1963-2013 - 50 years of Research for Social Change

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Back | Programme Area: Special Events (2000 - 2009)

Reflections on the Restoration of Development Economics (Draft)



The restoration of development economics is not solely an intellectual task. If this were the case, the world’s policy makers and their academic advisers would have acknowledged long ago the failure of neo-liberal policies to deliver on the acceleration of global growth promised by neo-liberal theory. And the animal spirits of careerist economists would have motivated a rush to new intellectual ground.

Instead, the economics profession’s reaction to the accumulating evidence of failure has been, at best, to concede that progress along the neo-liberal path takes a little more time – and that there will, of course, be some casualties. (“Didn’t we mention it? Sorry about that!”) We are assured that there is no need for policies to promote social equity or democracy. Those will come as a by-product of more rapid sustained economic growth, which, if we are patient, will arrive in due course. Any renewed interest in the public sector and civil society institutions is limited to assigning them to the task of caring for the “losers” whom the deregulated market has left behind.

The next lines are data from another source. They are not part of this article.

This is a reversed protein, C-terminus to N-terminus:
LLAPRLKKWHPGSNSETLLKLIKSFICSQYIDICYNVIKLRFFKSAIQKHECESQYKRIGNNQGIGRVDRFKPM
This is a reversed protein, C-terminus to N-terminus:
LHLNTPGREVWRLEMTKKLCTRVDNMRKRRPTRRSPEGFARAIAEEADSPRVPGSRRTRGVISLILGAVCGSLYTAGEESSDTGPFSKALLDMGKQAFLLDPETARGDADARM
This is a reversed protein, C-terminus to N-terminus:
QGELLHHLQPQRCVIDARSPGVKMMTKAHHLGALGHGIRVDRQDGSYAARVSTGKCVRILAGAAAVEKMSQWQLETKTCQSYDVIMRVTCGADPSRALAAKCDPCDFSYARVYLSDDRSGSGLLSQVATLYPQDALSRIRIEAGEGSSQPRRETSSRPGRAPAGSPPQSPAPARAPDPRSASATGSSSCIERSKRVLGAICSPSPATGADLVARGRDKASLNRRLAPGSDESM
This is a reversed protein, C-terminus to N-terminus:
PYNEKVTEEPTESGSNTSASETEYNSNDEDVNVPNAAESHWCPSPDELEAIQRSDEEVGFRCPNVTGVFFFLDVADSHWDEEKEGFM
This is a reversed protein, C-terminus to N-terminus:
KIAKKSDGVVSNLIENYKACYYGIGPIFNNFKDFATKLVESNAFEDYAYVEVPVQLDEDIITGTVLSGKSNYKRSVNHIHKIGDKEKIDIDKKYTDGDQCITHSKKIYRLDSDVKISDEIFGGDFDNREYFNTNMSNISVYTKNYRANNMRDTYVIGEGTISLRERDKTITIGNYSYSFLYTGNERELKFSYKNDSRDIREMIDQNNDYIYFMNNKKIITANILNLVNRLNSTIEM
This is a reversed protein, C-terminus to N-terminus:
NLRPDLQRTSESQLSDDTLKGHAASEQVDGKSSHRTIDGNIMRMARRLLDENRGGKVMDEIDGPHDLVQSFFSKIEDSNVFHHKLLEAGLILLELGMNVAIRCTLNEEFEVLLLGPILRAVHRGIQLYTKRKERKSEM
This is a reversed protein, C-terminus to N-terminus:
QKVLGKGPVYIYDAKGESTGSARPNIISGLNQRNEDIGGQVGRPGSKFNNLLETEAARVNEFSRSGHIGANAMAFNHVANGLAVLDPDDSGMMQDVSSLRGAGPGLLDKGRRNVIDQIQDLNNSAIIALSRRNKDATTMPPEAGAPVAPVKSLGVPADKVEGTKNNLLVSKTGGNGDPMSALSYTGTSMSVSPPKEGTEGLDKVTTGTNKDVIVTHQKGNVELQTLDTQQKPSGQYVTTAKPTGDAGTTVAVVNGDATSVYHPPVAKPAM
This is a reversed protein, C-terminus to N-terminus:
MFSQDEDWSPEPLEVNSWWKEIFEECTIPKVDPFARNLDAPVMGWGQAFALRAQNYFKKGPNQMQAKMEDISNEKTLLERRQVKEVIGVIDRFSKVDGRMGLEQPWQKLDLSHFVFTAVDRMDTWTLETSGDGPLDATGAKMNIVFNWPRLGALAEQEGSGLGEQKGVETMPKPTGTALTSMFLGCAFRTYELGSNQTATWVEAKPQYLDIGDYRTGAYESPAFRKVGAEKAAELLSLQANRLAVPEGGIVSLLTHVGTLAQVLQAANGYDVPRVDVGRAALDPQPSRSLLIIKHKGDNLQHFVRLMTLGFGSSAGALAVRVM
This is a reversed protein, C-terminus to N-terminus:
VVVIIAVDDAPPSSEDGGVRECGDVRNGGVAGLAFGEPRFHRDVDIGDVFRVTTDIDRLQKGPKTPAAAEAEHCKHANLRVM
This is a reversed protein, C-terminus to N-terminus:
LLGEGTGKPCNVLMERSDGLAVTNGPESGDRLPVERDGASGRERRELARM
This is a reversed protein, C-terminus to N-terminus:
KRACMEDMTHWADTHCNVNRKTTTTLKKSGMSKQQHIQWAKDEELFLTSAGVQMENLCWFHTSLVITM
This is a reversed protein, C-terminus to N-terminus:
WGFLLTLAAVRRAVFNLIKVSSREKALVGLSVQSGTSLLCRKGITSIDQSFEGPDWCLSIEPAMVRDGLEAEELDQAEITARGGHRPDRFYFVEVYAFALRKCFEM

This reaction reminds us that the triumph of neo-liberalism in academic as well as policy circles was not entirely an intellectual exercise either. Its rise to hegemony is a part of a wider conservative political agenda.

All economic theories, like all economic systems, come with a politics. Indeed, political science itself has been defined as the practice of “who gets what.” Neo-liberal economic thought is, as most of us know, connected to the multinational political and financial forces that currently dominate the post-Cold War global economy. This does not mean that all neo-liberal scholarship is politically motivated. It simply means that the rich and powerful typically support the scholarship that reinforces their view of the way the world should work. It would be odd if it were otherwise.

Over the years, these multinational interests have created a global “echo chamber” through which ideas that support their agenda resonate among the policy-making institutions, the media, universities, think tanks, and the larger literate public. They particularly targeted journalists and the media, who represent “gatekeepers” to the global policy debate.

The effect of this echo chamber on the policy debate is to drown out dissent based on empirical research with second-rate research and analysis rationalizing de-regulation, short-term investment horizons, and the increased commodification of human values.

An examination of the economic motivations and behavior of those institutions (and their clients) that determine development policy needs to be part of any serious effort to resuscitate development economics. As Amartya Sen recently observed. “The whole power structure underlying the institutional architecture itself needs to be reassessed in the light of the new political reality.”

Another implication is that the arguments for a new development paradigm must be consciously organized. By itself, quality does not necessarily prevail in the marketplace for ideas.


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